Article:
A study on the wandering mind had a simple request: Just think. But many participants couldn't sit still for very long, and they even were willing to shock themselves to avoid doing nothing.
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The Highway Trust Fund has been short billions for years. Without more money, the White House says construction delays will put people out of work, but Congress can't agree on a fix.
It turns out the Facebook mood experiment was just the tip of an unsettling-sounding iceberg. The Wall Street Journal reports that the company’s research division has been running all kinds of studies on us— hundreds of them—with very little oversight. Here's a quick recap of why universities don't do things that way:
For decades the U.S. government ran a study on African-American sharecroppers, to see what happened when you didn’t treat syphillis.
"You could argue: 'Yes, but how interesting! We can see what the effects of untreated syphillis are," says Columbia University bio-ethicist Robert Klitzman.
When the story came out in the early 1970s, people didn’t see things that way. "As a society, we've decided that we can't turn people into human guinea pigs," says Klitzman.
By then, there were also second thoughts about a couple of social psychology’s greatest hits. Like the one where Yale psychologist Stanley Milgram got people to flip a switch they thought was going to kill someone.
In 1974, Congress passed the National Research Act, which led to the development of regulations for any research done by an institution receiving federal money.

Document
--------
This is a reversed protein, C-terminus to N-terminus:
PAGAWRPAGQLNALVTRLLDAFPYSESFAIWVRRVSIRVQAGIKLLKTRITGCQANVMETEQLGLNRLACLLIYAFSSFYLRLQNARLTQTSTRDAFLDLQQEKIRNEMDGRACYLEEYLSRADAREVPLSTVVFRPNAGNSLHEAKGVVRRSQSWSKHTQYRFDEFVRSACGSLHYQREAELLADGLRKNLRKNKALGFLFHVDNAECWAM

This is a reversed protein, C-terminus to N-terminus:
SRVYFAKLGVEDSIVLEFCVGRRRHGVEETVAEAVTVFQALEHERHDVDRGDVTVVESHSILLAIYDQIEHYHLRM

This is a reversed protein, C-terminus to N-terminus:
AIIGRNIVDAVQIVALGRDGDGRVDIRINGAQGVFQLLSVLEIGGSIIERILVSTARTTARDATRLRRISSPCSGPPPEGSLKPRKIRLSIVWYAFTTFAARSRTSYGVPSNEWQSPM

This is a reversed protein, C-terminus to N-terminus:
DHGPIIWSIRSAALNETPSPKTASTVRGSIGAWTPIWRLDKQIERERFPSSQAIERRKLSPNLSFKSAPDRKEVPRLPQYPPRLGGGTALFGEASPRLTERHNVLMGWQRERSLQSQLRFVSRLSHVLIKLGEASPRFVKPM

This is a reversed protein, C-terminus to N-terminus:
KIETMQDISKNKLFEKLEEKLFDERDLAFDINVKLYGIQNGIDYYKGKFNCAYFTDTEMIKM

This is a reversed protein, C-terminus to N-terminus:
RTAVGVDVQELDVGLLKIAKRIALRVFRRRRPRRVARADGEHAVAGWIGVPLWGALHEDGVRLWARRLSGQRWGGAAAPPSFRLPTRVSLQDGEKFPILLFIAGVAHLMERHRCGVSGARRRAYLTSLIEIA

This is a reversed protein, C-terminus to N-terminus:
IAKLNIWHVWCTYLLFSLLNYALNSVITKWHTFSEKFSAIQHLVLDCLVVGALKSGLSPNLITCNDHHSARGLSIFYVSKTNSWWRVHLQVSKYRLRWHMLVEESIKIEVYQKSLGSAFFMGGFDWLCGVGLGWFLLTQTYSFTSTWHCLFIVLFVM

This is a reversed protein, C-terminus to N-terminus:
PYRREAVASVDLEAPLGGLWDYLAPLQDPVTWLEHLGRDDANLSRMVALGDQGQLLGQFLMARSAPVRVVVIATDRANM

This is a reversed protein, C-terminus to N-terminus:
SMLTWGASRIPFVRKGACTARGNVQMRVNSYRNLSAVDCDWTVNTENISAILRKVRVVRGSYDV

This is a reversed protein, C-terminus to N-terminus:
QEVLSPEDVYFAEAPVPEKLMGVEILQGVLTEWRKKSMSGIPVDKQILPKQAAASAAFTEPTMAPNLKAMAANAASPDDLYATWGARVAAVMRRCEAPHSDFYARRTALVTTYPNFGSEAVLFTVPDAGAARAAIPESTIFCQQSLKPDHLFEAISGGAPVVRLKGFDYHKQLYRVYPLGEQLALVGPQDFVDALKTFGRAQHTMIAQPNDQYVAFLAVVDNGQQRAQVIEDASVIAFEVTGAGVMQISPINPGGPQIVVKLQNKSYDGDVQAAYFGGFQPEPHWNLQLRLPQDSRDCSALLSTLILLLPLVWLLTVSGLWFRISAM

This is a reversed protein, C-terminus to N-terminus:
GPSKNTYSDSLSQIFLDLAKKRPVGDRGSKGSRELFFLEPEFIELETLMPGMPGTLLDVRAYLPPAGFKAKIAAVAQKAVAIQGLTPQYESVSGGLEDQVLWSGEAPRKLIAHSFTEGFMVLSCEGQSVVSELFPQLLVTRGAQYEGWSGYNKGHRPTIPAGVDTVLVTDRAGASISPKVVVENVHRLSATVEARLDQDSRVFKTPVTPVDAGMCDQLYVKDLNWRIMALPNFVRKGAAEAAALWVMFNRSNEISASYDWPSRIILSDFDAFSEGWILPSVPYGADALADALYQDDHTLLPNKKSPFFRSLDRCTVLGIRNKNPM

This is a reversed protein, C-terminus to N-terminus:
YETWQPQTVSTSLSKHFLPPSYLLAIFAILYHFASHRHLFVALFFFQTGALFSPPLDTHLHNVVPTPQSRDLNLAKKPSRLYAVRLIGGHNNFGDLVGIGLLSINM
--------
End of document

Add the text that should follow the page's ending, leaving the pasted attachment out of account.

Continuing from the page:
The regulations boiled down to three things: First, minimize risks to study participants. Second, disclose those risks, so people know what they're getting into. And third, get an internal group at your institution has to sign off. That group is an Institutional Review Board, or IRB.
However, the existence of IRBs doesn't guarantee that social science experiments get the most careful review, says Jesse Goldner, a St. Louis University law professor and co-author of a book on human-subjects research rules and ethics.
"IRBs are kind of overwhelmed," he says. "There’s a little bit of a tendnecy to say, 'Gosh, you know, there’s so much of this biomedical research where there’s, quote, real risks of people dying, or becoming disabled.' You know, 'How much attention should we be giving to this little stuff?'"
The "little stuff" being the kinds of emotional risks that got so much attention with Facebook's mood study.
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The economy added 288,000 jobs in June and the unemployment rate dropped to 6.1 percent. NPR's Marilyn Geewax and The Wall Street Journal's Sudeep Reddy discuss the latest jobs report.
Five police cars responded to perhaps the most civil of all disobediences: five women knitting at a gas company's headquarters.